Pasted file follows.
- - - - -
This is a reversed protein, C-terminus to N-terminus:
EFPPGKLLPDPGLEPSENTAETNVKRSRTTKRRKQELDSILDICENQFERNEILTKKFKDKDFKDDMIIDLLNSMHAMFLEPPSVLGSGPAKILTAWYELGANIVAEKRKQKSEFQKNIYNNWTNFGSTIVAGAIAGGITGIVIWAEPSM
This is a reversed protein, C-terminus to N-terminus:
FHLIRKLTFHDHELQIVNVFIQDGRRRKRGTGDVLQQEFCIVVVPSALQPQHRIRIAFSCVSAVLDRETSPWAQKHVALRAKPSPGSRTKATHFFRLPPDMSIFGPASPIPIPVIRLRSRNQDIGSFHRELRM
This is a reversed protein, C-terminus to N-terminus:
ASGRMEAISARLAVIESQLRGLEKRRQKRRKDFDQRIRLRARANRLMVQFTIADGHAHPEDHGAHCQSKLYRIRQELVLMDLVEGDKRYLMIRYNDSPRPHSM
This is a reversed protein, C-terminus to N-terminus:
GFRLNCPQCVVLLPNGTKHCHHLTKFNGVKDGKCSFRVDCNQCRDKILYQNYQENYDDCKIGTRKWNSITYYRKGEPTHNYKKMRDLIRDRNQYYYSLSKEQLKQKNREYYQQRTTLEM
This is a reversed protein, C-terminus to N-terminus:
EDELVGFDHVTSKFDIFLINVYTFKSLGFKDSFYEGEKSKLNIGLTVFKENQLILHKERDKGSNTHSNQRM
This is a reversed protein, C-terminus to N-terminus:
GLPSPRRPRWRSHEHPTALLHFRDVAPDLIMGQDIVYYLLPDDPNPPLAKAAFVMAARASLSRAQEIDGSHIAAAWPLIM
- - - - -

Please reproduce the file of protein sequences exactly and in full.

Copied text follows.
This is a reversed protein, C-terminus to N-terminus:
EFPPGKLLPDPGLEPSENTAETNVKRSRTTKRRKQELDSILDICENQFERNEILTKKFKDKDFKDDMIIDLLNSMHAMFLEPPSVLGSGPAKILTAWYELGANIVAEKRKQKSEFQKNIYNNWTNFGSTIVAGAIAGGITGIVIWAEPSM
This is a reversed protein, C-terminus to N-terminus:
FHLIRKLTFHDHELQIVNVFIQDGRRRKRGTGDVLQQEFCIVVVPSALQPQHRIRIAFSCVSAVLDRETSPWAQKHVALRAKPSPGSRTKATHFFRLPPDMSIFGPASPIPIPVIRLRSRNQDIGSFHRELRM
This is a reversed protein, C-terminus to N-terminus:
ASGRMEAISARLAVIESQLRGLEKRRQKRRKDFDQRIRLRARANRLMVQFTIADGHAHPEDHGAHCQSKLYRIRQELVLMDLVEGDKRYLMIRYNDSPRPHSM
This is a reversed protein, C-terminus to N-terminus:
GFRLNCPQCVVLLPNGTKHCHHLTKFNGVKDGKCSFRVDCNQCRDKILYQNYQENYDDCKIGTRKWNSITYYRKGEPTHNYKKMRDLIRDRNQYYYSLSKEQLKQKNREYYQQRTTLEM
This is a reversed protein, C-terminus to N-terminus:
EDELVGFDHVTSKFDIFLINVYTFKSLGFKDSFYEGEKSKLNIGLTVFKENQLILHKERDKGSNTHSNQRM
This is a reversed protein, C-terminus to N-terminus:
GLPSPRRPRWRSHEHPTALLHFRDVAPDLIMGQDIVYYLLPDDPNPPLAKAAFVMAARASLSRAQEIDGSHIAAAWPLIM